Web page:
Tag Archives: novel

What I’m Working On Now

But first, it appears that I’ve made the long list for storySouth’s 2014 Million Writers Award twice. Once for “The Phantom Harlot” at Big Lucks and once for “The Grinning Man” at Eclectica Magazine. It looks like there’s a lot of genre work on this long-list, so I’m not entirely sure how these pieces might measure up (easily the most fabulist of stories I’ve written, but still quite realist), but fingers crossed! It was really just a pleasant surprise. Thanks to the editors at both journals for sharing these works! I’m also really just happy to be listed alongside Celeste Ng, whose debut novel EVERYTHING I NEVER TOLD YOU I’ve recently just started. It is phenomenally crafted, from what I can discern in just the opening chapters. Great attention to detail, vivid and unique uses of imagery.

Anyway, I wanted to share a little bit about what I’m doing and thinking about now. The novel is still in-progress, but a little hung up. This has more to do with me being busy and not putting the work in than it does with me running dry on ideas or how to move forward. It will get done, but for now… there’s the day job to worry about; there’s my last MFA workshop (tomorrow!); there’s revising the thesis; there’s finishing my craft essay and outlining my seminar; there’s a lot of work.

All said, I do have a couple of potential story ideas germinating (and how do I miss short stories!). There’s also an idea that I’m not sure if I want to do as an essay or as a work of fiction, which has to do with Street Fighter (the arcade game) and social class / racial politics. They’re connected, trust me. haha. I’ll let it stew a bit longer before try to put anything to paper.

With that, adieu, good friends. 🙂 Work hard.

Now I’m Just Babbling…

I suppose, from time to time, I might actually use this blog as a proper blog, though my general busy-ness is a great preventative measure there. Lately, I’ve been reviewing the manuscript I wrote, a novel on the shorter end of things about college-aged ghost hunters. There’s always been some disquiet about this piece because, thematically, I really love it. I can’t help but to, even if I’m exhausted of it at the same time (the curse of any novel-length project, I imagine). I kept thinking that there was something off on a structural level, something missing in the first part of the story (which I wrote several years ago) that lacked motivation, drive, stakes for the characters or the readers.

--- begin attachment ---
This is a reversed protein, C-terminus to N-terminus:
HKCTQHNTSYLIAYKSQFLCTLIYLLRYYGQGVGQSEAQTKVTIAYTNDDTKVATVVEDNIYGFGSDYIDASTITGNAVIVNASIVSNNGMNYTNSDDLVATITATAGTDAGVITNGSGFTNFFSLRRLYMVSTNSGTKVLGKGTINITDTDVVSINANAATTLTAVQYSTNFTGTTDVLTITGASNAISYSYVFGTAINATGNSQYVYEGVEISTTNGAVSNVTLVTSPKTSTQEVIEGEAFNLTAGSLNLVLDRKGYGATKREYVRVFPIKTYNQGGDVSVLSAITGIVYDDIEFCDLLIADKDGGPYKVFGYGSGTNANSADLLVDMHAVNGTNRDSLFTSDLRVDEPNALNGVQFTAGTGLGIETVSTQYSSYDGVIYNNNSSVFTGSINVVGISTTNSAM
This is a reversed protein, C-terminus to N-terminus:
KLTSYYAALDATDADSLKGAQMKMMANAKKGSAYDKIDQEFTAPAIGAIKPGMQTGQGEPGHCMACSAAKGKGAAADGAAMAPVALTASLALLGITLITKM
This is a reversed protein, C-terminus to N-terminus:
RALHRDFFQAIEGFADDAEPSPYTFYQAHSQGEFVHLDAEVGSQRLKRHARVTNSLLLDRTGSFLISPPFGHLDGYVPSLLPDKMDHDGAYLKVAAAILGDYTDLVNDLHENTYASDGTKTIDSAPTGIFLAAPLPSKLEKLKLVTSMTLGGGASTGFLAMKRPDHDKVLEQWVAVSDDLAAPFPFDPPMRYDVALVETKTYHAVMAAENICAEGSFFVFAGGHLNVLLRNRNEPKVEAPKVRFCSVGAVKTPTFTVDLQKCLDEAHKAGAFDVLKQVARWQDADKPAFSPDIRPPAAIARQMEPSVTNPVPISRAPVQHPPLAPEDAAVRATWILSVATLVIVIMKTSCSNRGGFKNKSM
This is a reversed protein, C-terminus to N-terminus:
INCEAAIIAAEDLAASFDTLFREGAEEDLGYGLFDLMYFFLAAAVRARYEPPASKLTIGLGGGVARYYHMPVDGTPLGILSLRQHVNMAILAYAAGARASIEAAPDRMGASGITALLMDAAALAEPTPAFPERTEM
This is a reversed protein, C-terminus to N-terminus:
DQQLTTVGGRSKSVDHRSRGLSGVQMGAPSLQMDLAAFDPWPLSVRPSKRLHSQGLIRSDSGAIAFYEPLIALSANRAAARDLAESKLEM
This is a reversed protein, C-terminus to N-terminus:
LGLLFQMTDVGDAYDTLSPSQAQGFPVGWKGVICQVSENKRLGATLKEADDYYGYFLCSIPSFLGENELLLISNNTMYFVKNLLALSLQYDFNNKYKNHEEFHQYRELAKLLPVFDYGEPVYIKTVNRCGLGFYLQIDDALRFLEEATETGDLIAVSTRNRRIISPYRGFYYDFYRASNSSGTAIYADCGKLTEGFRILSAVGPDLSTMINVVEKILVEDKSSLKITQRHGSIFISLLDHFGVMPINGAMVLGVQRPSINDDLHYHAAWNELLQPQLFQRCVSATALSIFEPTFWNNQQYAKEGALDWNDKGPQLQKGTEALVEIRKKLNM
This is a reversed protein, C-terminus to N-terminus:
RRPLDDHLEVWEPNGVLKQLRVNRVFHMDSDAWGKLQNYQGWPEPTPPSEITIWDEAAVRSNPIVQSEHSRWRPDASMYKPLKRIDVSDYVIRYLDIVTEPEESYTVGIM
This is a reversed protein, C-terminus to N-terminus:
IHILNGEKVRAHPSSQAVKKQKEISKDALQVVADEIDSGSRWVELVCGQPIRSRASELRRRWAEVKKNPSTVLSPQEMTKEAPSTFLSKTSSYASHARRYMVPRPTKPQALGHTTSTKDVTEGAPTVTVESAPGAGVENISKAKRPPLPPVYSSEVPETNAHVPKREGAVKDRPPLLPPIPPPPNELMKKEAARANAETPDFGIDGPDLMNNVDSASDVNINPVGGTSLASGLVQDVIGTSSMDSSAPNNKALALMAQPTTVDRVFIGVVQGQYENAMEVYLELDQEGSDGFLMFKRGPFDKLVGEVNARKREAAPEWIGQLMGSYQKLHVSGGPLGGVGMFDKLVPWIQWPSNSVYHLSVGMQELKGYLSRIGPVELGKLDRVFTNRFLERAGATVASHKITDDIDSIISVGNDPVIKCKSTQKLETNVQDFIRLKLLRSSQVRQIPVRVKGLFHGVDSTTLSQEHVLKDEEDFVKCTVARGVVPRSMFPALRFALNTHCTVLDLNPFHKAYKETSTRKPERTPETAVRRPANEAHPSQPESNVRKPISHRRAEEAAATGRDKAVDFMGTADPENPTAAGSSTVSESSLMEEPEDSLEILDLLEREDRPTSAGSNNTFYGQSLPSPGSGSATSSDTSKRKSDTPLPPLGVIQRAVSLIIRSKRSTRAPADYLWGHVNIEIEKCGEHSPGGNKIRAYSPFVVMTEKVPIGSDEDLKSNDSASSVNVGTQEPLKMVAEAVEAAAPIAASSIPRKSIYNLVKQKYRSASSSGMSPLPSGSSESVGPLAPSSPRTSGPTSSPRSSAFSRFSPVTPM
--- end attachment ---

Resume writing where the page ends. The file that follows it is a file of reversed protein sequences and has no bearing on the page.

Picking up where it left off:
Still, the structure seemed okay to me. Rereads went on and I still liked what I’d produced. So what was wrong? When I decided to go ahead and write a synopsis out, I saw pretty quickly. There’s something about condensing a whole chapter into a single sentence and seeing those sentences side-by-side that make you think, Oh… well… how the crap do these two ideas follow? How did we get from there to here at all? I could see the gaps. And I could also see how I had neglected one simple thing.

When I approached this novel, I wrote an outline. This outline changed a lot and it existed as a perpetual Gmail draft so that I have no record of what the original looked like nor even what the final looked like (the outline was deleted). So I always had a relatively clear idea of where I was going, but not necessarily how I got there. I think that as things changed and shifted and moved, the original stakes were lost (in fact, the original narrative is nothing like the final) and I simply forgot about it. With the synopsis, I can see very clearly what the stakes should always have been. It’s so simple that I feel really dumb for not seeing it before. And it requires only a very minimal retouching of some lines here and there, and suddenly, everything makes sense and the narrative is cohesive (enough anyway).

I’m debating whether to continue calling this a work of literary fiction or to start marketing it as “young adult.” Maybe I’ll query it out as both and see what bites first.

Anyway, lesson learned: write your synopses.

End of Summer News

I am happy to announce that my short story “Asylum” will be published in Connotation Press in mid-November! I’m honoured to sit beside some great and prolific writers like Sara Lippmann and Kristine Ong Muslim. And there is a deep gratitude for Meg Tuite for working with me on this story and for agreeing to publish it. “Asylum” has been a long favourite of mine and the version that will run at Connotation Press is the best yet.

I’ll also be participating at 826DC’s monthly reading series — the lowercase — at Big Bear Cafe in DC on September 5th. Pretty exciting, as this will be my first reading!

The end of September brings Fall for the Book at GMU (and some other locations around the DC Metro area). I’m really excited to see and hear from Karen Russell, who kicks the event off. I have been a fan for some time now and she is certainly masterful at what she does. And I’m a pretty big Neil Gaiman fan, so that will be an amazing experience!

I am working through the edits to a new story and have the shells of others in the works. I’m also continuing work on my novel-in-progress (over 40,000 words now!) and just hoping to have a thick portfolio ready for when the residency and semester at Queens starts up.

On the athletic front, I’m preparing for the USAPL Virginia State Championships in October.

Overall, I’m really excited for the autumn to start. I have a few months of devoted work and some pretty exciting stuff ahead of me. Every day, I feel a little bit more like I deserve the lofty self-proclaimed identity of “writer.”